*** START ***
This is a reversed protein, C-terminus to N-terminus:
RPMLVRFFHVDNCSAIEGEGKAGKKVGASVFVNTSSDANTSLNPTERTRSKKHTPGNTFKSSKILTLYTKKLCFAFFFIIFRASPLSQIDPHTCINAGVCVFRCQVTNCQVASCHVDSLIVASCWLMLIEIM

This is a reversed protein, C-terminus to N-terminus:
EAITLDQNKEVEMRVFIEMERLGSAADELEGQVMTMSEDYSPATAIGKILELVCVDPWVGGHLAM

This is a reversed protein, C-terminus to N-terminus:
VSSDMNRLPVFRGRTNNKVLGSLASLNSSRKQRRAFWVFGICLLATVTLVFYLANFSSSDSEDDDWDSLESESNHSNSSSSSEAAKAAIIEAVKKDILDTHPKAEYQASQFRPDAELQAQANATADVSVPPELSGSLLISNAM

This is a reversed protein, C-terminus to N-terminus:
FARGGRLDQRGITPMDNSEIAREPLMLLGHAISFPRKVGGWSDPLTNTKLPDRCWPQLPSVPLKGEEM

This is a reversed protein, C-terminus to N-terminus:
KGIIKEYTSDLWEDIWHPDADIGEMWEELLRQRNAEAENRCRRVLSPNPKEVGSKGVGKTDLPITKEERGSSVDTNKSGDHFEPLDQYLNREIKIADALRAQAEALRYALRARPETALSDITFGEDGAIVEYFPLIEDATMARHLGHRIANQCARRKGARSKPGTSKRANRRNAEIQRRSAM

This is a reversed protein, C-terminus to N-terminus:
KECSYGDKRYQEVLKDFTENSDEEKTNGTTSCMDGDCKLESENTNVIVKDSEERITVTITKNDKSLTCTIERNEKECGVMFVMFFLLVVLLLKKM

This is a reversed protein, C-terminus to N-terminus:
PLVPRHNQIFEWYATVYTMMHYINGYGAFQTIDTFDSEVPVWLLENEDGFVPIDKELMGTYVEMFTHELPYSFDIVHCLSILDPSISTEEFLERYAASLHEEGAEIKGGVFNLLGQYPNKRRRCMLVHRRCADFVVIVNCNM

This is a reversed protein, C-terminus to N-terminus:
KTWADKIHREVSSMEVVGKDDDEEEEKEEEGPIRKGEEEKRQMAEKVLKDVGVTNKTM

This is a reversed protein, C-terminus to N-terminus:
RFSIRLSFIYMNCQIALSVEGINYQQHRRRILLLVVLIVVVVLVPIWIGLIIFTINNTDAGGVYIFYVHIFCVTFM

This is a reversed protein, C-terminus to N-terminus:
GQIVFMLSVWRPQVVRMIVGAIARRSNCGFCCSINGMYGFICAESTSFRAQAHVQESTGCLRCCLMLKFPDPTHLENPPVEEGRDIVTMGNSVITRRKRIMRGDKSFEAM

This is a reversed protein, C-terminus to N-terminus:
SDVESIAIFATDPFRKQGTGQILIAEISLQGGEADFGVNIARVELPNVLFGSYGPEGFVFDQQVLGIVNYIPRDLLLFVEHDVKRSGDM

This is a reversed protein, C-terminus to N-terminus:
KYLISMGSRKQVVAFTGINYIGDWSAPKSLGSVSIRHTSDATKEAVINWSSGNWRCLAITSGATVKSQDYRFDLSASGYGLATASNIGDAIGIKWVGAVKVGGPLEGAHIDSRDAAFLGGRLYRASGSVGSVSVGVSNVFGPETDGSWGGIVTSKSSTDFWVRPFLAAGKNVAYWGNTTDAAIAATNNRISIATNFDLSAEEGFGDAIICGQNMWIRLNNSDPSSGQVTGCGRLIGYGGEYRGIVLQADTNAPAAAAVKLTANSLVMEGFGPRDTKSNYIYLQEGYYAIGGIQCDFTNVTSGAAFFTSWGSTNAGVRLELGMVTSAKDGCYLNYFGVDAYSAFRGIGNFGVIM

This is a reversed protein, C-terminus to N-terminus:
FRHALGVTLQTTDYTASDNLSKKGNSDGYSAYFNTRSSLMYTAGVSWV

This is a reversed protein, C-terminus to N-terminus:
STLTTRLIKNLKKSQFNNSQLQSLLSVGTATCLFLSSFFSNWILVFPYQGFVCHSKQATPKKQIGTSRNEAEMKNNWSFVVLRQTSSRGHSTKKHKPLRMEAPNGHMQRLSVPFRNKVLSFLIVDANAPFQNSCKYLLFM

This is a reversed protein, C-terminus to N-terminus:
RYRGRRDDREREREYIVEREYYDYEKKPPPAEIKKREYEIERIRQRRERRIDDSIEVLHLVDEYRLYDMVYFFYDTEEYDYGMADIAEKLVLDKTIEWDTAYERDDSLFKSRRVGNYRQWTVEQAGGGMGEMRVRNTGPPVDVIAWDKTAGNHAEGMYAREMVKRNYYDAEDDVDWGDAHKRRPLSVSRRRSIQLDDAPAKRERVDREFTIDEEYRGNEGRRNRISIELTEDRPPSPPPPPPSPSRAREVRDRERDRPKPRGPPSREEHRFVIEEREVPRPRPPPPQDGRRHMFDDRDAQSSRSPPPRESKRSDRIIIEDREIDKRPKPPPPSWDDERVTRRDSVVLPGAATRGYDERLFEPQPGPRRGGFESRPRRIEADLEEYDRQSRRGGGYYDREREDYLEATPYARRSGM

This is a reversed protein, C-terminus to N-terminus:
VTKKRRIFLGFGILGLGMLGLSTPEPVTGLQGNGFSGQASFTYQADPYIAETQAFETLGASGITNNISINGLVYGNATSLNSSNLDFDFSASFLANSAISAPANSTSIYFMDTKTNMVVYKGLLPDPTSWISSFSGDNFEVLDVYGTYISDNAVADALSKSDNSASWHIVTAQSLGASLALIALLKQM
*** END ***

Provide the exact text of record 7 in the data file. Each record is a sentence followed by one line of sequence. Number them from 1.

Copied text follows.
This is a reversed protein, C-terminus to N-terminus:
PLVPRHNQIFEWYATVYTMMHYINGYGAFQTIDTFDSEVPVWLLENEDGFVPIDKELMGTYVEMFTHELPYSFDIVHCLSILDPSISTEEFLERYAASLHEEGAEIKGGVFNLLGQYPNKRRRCMLVHRRCADFVVIVNCNM